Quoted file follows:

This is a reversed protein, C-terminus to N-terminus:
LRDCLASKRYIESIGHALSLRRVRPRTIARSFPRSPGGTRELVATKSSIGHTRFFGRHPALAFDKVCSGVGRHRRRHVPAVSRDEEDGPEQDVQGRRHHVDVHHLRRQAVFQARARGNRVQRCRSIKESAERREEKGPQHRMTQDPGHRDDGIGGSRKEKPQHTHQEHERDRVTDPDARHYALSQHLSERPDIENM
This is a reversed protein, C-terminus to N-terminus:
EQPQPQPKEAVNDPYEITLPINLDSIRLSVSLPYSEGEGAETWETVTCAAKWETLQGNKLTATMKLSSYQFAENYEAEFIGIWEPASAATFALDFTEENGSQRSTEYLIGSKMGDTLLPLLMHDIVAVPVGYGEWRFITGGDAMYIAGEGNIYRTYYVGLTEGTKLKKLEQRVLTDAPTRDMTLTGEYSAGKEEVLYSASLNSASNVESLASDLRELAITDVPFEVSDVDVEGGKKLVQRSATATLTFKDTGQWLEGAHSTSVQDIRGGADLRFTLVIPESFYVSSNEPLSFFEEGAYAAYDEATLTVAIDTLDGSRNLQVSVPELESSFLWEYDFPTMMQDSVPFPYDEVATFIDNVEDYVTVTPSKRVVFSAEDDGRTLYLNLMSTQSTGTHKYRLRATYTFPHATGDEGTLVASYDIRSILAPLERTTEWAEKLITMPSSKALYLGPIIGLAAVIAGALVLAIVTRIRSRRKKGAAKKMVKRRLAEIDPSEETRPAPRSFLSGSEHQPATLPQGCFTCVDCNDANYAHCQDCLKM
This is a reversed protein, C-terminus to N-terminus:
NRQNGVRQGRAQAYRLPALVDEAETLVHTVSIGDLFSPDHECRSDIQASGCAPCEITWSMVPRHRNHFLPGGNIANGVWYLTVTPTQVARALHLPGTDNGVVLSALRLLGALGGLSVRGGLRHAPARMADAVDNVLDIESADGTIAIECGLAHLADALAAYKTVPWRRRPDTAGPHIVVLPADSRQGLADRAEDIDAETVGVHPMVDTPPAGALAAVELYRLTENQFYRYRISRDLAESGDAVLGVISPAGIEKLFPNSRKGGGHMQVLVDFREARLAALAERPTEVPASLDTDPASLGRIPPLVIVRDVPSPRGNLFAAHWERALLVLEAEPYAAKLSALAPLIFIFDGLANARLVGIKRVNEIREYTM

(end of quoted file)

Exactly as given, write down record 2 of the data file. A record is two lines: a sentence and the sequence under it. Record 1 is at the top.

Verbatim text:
This is a reversed protein, C-terminus to N-terminus:
EQPQPQPKEAVNDPYEITLPINLDSIRLSVSLPYSEGEGAETWETVTCAAKWETLQGNKLTATMKLSSYQFAENYEAEFIGIWEPASAATFALDFTEENGSQRSTEYLIGSKMGDTLLPLLMHDIVAVPVGYGEWRFITGGDAMYIAGEGNIYRTYYVGLTEGTKLKKLEQRVLTDAPTRDMTLTGEYSAGKEEVLYSASLNSASNVESLASDLRELAITDVPFEVSDVDVEGGKKLVQRSATATLTFKDTGQWLEGAHSTSVQDIRGGADLRFTLVIPESFYVSSNEPLSFFEEGAYAAYDEATLTVAIDTLDGSRNLQVSVPELESSFLWEYDFPTMMQDSVPFPYDEVATFIDNVEDYVTVTPSKRVVFSAEDDGRTLYLNLMSTQSTGTHKYRLRATYTFPHATGDEGTLVASYDIRSILAPLERTTEWAEKLITMPSSKALYLGPIIGLAAVIAGALVLAIVTRIRSRRKKGAAKKMVKRRLAEIDPSEETRPAPRSFLSGSEHQPATLPQGCFTCVDCNDANYAHCQDCLKM